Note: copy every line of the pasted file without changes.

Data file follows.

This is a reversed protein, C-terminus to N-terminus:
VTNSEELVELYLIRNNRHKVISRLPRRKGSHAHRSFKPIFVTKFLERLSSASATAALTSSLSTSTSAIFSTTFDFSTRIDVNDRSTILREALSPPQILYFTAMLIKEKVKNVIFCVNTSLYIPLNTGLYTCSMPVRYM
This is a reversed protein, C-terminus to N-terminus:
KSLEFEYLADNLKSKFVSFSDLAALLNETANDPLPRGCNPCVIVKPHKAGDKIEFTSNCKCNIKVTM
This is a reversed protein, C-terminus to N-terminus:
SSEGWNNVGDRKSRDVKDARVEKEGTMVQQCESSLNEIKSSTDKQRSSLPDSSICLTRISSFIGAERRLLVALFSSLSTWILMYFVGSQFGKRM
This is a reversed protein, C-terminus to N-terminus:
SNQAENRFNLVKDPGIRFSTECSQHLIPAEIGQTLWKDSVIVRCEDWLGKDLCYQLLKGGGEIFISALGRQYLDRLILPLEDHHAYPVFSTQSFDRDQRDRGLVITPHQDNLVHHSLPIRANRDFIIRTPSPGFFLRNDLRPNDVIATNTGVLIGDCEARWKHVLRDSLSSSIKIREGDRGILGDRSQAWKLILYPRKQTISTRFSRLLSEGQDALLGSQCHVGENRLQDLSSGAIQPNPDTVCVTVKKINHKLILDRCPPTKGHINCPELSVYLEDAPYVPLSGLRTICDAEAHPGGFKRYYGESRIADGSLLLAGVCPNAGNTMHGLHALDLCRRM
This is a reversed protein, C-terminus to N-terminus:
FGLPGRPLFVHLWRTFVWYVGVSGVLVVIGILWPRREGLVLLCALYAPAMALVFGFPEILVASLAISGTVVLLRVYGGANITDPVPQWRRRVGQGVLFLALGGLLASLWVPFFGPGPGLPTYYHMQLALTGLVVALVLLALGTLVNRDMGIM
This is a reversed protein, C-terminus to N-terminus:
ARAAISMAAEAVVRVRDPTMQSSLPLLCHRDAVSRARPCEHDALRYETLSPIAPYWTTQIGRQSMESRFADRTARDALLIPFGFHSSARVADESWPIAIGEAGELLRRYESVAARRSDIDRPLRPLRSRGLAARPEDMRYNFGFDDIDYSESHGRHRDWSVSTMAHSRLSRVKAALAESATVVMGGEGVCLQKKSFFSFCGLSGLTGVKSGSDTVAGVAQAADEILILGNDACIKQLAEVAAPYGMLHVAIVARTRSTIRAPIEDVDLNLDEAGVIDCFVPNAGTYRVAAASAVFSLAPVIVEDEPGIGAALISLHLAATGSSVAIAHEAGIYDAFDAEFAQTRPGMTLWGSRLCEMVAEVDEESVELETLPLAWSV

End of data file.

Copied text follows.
This is a reversed protein, C-terminus to N-terminus:
VTNSEELVELYLIRNNRHKVISRLPRRKGSHAHRSFKPIFVTKFLERLSSASATAALTSSLSTSTSAIFSTTFDFSTRIDVNDRSTILREALSPPQILYFTAMLIKEKVKNVIFCVNTSLYIPLNTGLYTCSMPVRYM
This is a reversed protein, C-terminus to N-terminus:
KSLEFEYLADNLKSKFVSFSDLAALLNETANDPLPRGCNPCVIVKPHKAGDKIEFTSNCKCNIKVTM
This is a reversed protein, C-terminus to N-terminus:
SSEGWNNVGDRKSRDVKDARVEKEGTMVQQCESSLNEIKSSTDKQRSSLPDSSICLTRISSFIGAERRLLVALFSSLSTWILMYFVGSQFGKRM
This is a reversed protein, C-terminus to N-terminus:
SNQAENRFNLVKDPGIRFSTECSQHLIPAEIGQTLWKDSVIVRCEDWLGKDLCYQLLKGGGEIFISALGRQYLDRLILPLEDHHAYPVFSTQSFDRDQRDRGLVITPHQDNLVHHSLPIRANRDFIIRTPSPGFFLRNDLRPNDVIATNTGVLIGDCEARWKHVLRDSLSSSIKIREGDRGILGDRSQAWKLILYPRKQTISTRFSRLLSEGQDALLGSQCHVGENRLQDLSSGAIQPNPDTVCVTVKKINHKLILDRCPPTKGHINCPELSVYLEDAPYVPLSGLRTICDAEAHPGGFKRYYGESRIADGSLLLAGVCPNAGNTMHGLHALDLCRRM
This is a reversed protein, C-terminus to N-terminus:
FGLPGRPLFVHLWRTFVWYVGVSGVLVVIGILWPRREGLVLLCALYAPAMALVFGFPEILVASLAISGTVVLLRVYGGANITDPVPQWRRRVGQGVLFLALGGLLASLWVPFFGPGPGLPTYYHMQLALTGLVVALVLLALGTLVNRDMGIM
This is a reversed protein, C-terminus to N-terminus:
ARAAISMAAEAVVRVRDPTMQSSLPLLCHRDAVSRARPCEHDALRYETLSPIAPYWTTQIGRQSMESRFADRTARDALLIPFGFHSSARVADESWPIAIGEAGELLRRYESVAARRSDIDRPLRPLRSRGLAARPEDMRYNFGFDDIDYSESHGRHRDWSVSTMAHSRLSRVKAALAESATVVMGGEGVCLQKKSFFSFCGLSGLTGVKSGSDTVAGVAQAADEILILGNDACIKQLAEVAAPYGMLHVAIVARTRSTIRAPIEDVDLNLDEAGVIDCFVPNAGTYRVAAASAVFSLAPVIVEDEPGIGAALISLHLAATGSSVAIAHEAGIYDAFDAEFAQTRPGMTLWGSRLCEMVAEVDEESVELETLPLAWSV